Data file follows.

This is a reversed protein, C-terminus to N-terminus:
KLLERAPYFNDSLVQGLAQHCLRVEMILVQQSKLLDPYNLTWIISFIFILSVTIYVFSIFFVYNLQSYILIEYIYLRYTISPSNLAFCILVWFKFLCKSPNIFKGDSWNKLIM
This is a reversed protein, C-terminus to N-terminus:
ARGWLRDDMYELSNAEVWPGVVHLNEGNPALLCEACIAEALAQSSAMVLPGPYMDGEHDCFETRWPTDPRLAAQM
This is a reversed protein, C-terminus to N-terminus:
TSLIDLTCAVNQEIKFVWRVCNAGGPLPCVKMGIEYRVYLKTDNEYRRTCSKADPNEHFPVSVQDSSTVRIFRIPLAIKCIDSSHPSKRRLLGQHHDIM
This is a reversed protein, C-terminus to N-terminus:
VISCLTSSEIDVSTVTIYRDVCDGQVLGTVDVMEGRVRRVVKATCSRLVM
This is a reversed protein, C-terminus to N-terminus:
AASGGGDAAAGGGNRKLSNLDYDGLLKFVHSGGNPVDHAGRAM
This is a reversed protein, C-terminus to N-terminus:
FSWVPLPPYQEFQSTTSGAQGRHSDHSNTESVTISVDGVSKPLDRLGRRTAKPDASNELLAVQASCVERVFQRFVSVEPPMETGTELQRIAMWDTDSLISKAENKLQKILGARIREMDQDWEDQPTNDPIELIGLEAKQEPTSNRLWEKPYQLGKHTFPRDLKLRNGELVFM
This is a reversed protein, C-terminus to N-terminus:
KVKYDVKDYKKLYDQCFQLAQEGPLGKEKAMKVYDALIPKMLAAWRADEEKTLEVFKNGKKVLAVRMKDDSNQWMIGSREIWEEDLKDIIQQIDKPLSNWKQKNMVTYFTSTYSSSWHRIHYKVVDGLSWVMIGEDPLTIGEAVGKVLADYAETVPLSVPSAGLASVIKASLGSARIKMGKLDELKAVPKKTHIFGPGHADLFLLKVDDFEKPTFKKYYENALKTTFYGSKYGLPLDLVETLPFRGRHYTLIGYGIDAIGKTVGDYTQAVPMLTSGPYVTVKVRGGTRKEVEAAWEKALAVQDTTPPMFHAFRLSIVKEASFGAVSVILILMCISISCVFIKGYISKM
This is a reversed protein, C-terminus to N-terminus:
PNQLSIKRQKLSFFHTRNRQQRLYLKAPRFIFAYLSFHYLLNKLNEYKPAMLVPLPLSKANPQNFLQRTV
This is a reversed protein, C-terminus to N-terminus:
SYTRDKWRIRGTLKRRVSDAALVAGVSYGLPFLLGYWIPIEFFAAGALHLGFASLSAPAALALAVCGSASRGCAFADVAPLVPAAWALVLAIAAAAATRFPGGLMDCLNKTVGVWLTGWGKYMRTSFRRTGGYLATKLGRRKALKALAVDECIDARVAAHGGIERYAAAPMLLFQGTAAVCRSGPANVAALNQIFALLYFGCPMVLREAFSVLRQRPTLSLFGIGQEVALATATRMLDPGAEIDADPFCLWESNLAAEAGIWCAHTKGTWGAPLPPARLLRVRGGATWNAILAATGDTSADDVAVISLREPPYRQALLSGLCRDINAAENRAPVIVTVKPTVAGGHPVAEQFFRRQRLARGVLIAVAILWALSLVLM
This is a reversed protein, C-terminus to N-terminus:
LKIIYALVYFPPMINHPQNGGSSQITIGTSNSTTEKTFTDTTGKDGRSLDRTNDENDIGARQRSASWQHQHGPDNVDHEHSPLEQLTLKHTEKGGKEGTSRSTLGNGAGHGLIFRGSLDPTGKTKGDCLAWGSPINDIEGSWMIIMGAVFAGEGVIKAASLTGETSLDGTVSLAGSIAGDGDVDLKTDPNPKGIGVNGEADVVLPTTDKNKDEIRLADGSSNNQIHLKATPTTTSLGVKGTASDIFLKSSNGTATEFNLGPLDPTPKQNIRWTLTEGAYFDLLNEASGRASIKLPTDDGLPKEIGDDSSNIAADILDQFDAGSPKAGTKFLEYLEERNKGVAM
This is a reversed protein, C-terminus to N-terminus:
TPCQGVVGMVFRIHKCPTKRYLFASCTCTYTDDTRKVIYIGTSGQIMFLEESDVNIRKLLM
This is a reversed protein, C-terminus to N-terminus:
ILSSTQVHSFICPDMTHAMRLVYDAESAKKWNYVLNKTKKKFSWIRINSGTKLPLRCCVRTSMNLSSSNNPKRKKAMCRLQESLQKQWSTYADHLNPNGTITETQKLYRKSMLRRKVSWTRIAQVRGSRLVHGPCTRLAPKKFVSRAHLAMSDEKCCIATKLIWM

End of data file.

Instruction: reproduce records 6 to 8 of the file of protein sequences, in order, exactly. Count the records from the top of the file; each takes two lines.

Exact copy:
This is a reversed protein, C-terminus to N-terminus:
FSWVPLPPYQEFQSTTSGAQGRHSDHSNTESVTISVDGVSKPLDRLGRRTAKPDASNELLAVQASCVERVFQRFVSVEPPMETGTELQRIAMWDTDSLISKAENKLQKILGARIREMDQDWEDQPTNDPIELIGLEAKQEPTSNRLWEKPYQLGKHTFPRDLKLRNGELVFM
This is a reversed protein, C-terminus to N-terminus:
KVKYDVKDYKKLYDQCFQLAQEGPLGKEKAMKVYDALIPKMLAAWRADEEKTLEVFKNGKKVLAVRMKDDSNQWMIGSREIWEEDLKDIIQQIDKPLSNWKQKNMVTYFTSTYSSSWHRIHYKVVDGLSWVMIGEDPLTIGEAVGKVLADYAETVPLSVPSAGLASVIKASLGSARIKMGKLDELKAVPKKTHIFGPGHADLFLLKVDDFEKPTFKKYYENALKTTFYGSKYGLPLDLVETLPFRGRHYTLIGYGIDAIGKTVGDYTQAVPMLTSGPYVTVKVRGGTRKEVEAAWEKALAVQDTTPPMFHAFRLSIVKEASFGAVSVILILMCISISCVFIKGYISKM
This is a reversed protein, C-terminus to N-terminus:
PNQLSIKRQKLSFFHTRNRQQRLYLKAPRFIFAYLSFHYLLNKLNEYKPAMLVPLPLSKANPQNFLQRTV